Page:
Should barbers be allowed to dye, tint and color hair in Wisconsin?
Rep. Tyler August held a public hearing on the question this month at the state Capitol.
Yet the chairman of the state Committee on Government Operations and State Licensing is still refusing to hold a public hearing on redistricting reform — an issue of much larger consequence.
In fact, Wisconsin’s rigged process for redrawing congressional and legislative districts is a root cause of Washington gridlock, which has given us the federal government partial shutdown and the scary possibility of a debt default this week.
With so many incumbents from both major political parties entrenched in voting districts drawn to protect them, they have little reason to cooperate and get things done. That’s true in Wisconsin and across the country.
August, R-Lake Geneva, has been a lawmaker for less than three years. Yet he’s already part of Assembly Speaker Robin Vos’ leadership team.
That raises the question: Did Vos tell August not to schedule a public hearing on Assembly Bill 185, the redistricting reform bill assigned to August’s committee?
“I have not told him to not have a hearing,” Vos responded when asked this question by WisconsinEye senior producer Steve Walters. “I don’t think he should. I don’t think there’s a need for it. I think we’re pretty clear constitutionally that Wisconsin’s constitution says the Legislature shall apportion the districts.”
Newspaper editorial boards across the state, good government groups and a slew of State Journal readers have been calling for a public hearing on AB 185 and its Senate version, SB 163, for weeks.
It’s one thing for top lawmakers to oppose legislation. It’s quite another to refuse an open discussion. Vos and August’s argument against nonpartisan redistricting must be awfully weak if it can’t withstand a little scrutiny.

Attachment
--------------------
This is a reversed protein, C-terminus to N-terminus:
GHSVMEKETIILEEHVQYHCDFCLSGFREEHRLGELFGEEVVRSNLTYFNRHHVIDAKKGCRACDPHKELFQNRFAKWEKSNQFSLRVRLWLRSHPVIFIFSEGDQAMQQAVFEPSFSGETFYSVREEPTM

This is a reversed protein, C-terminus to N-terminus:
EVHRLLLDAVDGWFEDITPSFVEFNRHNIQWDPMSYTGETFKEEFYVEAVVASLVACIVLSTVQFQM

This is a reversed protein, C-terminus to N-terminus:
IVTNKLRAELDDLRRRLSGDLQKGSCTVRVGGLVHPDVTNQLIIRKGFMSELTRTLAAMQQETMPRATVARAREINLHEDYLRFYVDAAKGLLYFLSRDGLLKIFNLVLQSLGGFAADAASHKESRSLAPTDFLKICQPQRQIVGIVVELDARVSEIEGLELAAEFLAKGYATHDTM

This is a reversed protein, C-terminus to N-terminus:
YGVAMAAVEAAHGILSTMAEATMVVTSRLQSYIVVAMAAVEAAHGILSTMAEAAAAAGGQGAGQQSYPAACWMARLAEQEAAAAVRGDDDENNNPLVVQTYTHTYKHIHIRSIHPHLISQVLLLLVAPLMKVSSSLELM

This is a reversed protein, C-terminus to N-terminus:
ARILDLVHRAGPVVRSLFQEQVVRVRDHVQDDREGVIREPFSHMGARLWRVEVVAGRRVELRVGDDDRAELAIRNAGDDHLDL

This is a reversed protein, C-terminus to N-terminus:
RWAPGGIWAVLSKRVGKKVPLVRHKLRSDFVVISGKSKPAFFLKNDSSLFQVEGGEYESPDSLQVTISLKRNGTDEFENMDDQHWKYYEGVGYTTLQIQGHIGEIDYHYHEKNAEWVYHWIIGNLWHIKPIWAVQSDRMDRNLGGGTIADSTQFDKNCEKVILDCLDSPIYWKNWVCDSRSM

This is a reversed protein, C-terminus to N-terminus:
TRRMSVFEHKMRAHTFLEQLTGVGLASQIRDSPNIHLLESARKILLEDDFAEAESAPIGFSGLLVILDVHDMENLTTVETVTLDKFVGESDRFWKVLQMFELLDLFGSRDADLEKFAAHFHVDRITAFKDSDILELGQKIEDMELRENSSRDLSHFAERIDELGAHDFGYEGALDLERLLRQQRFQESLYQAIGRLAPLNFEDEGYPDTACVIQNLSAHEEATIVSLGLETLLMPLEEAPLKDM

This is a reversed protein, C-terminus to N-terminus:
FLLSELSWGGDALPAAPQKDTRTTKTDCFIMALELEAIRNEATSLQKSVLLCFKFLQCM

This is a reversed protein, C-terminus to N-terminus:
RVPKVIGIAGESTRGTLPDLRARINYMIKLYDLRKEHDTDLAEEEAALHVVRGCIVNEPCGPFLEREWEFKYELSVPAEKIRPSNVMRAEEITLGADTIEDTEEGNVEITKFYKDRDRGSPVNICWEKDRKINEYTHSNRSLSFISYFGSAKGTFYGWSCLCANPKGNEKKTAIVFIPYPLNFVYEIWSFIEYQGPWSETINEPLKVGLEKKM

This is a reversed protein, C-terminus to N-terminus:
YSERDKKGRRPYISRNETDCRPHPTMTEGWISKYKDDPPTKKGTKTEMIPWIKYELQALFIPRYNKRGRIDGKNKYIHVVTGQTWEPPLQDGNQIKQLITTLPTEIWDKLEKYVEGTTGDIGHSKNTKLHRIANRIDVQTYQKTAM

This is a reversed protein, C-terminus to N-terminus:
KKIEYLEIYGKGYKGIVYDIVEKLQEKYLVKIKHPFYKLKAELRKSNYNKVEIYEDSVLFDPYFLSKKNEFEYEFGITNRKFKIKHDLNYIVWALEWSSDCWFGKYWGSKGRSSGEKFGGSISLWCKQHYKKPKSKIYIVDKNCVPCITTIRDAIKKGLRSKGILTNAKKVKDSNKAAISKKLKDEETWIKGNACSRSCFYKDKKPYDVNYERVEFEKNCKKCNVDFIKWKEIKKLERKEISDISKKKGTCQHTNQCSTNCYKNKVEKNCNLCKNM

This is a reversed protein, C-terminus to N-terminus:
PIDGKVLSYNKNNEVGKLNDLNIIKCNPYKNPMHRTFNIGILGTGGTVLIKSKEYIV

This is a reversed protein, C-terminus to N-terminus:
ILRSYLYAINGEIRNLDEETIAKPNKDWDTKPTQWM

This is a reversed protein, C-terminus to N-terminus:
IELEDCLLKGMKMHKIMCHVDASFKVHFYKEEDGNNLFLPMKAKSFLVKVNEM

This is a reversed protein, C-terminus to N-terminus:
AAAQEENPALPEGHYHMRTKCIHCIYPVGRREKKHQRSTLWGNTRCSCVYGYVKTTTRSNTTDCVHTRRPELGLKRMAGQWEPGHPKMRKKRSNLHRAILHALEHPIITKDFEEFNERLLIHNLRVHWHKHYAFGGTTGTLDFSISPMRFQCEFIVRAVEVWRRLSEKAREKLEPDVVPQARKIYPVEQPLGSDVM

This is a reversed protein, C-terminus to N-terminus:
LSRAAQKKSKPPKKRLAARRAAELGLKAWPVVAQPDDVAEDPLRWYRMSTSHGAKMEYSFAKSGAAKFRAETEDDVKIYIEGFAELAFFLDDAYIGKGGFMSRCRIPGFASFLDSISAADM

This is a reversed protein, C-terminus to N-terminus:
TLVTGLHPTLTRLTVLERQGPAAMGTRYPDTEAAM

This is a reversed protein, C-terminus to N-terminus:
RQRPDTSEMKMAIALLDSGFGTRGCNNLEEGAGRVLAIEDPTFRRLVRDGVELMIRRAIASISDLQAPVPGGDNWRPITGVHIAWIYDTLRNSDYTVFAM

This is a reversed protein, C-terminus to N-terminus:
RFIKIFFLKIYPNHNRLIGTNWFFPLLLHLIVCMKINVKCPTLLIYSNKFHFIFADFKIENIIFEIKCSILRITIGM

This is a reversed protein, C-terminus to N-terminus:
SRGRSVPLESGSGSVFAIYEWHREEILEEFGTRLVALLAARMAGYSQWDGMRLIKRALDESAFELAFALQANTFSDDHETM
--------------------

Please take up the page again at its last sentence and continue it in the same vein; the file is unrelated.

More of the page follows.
A public hearing would give Vos and August a chance to explain their opposition. So far, they’ve offered little but lame excuses for inaction.
AB 185 wouldn’t stop the Legislature from approving new voting district maps after each major census, as the constitution requires. It would simply assign the task of drawing the lines to a nonpartisan state agency, the Legislative Reference Bureau, which has long been trusted by Republicans and Democrats for its neutrality in drafting bills.
The LRB would have to follow strict guidelines requiring voting districts to be as compact as possible. The LRB would be forbidden from considering where lawmakers live when drawing the maps as well as broader political implications.
Iowa has used this efficient and fair model for decades. The result is more competition, less protection for incumbents, and virtually no cost. Unlike Iowa, Wisconsin taxpayers had to pay millions in legal bills defending gerrymandering.
If Vos has sincere objections to AB 185, those can be fleshed out at a public hearing. So can Vos’ suggestion that Wisconsin has healthy competition for its legislative and congressional seats.
On WisconsinEye, Vos cited the 2010 election of Republican Joe Knilans in the Democratic-leaning city of Janesville as evidence strong candidates can win anywhere. But Knilans beat an incumbent who was in the midst of a scandal. And Knilans lost his Assembly seat the very next election.
Vos also stressed that Democrats, when they controlled the Legislature, failed to advance redistricting reform. That’s absolutely true. But since when are the Democrats Vos’ standard for excellence?
It’s time to rise above the partisan games and fix this fundamental process for future generations of voters in Wisconsin. The best way to determine if AB 185 is the solution is a public hearing.